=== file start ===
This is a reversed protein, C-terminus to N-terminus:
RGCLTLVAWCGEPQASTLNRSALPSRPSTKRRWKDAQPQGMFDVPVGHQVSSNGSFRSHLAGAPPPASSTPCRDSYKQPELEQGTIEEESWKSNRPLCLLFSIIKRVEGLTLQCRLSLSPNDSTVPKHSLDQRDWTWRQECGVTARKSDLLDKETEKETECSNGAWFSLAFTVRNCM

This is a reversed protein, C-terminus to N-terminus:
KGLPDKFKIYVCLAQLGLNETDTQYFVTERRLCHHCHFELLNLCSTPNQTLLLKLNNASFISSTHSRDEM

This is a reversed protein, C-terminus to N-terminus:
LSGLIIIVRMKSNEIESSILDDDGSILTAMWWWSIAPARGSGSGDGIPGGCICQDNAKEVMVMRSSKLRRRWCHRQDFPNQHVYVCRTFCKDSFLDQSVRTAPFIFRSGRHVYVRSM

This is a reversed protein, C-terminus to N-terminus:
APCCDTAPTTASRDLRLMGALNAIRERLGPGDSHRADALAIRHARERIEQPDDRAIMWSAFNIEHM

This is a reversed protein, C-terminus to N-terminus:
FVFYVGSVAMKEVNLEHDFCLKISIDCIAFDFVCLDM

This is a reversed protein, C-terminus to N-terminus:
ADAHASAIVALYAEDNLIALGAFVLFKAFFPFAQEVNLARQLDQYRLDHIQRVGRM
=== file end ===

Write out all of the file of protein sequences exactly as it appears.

This is a reversed protein, C-terminus to N-terminus:
RGCLTLVAWCGEPQASTLNRSALPSRPSTKRRWKDAQPQGMFDVPVGHQVSSNGSFRSHLAGAPPPASSTPCRDSYKQPELEQGTIEEESWKSNRPLCLLFSIIKRVEGLTLQCRLSLSPNDSTVPKHSLDQRDWTWRQECGVTARKSDLLDKETEKETECSNGAWFSLAFTVRNCM

This is a reversed protein, C-terminus to N-terminus:
KGLPDKFKIYVCLAQLGLNETDTQYFVTERRLCHHCHFELLNLCSTPNQTLLLKLNNASFISSTHSRDEM

This is a reversed protein, C-terminus to N-terminus:
LSGLIIIVRMKSNEIESSILDDDGSILTAMWWWSIAPARGSGSGDGIPGGCICQDNAKEVMVMRSSKLRRRWCHRQDFPNQHVYVCRTFCKDSFLDQSVRTAPFIFRSGRHVYVRSM

This is a reversed protein, C-terminus to N-terminus:
APCCDTAPTTASRDLRLMGALNAIRERLGPGDSHRADALAIRHARERIEQPDDRAIMWSAFNIEHM

This is a reversed protein, C-terminus to N-terminus:
FVFYVGSVAMKEVNLEHDFCLKISIDCIAFDFVCLDM

This is a reversed protein, C-terminus to N-terminus:
ADAHASAIVALYAEDNLIALGAFVLFKAFFPFAQEVNLARQLDQYRLDHIQRVGRM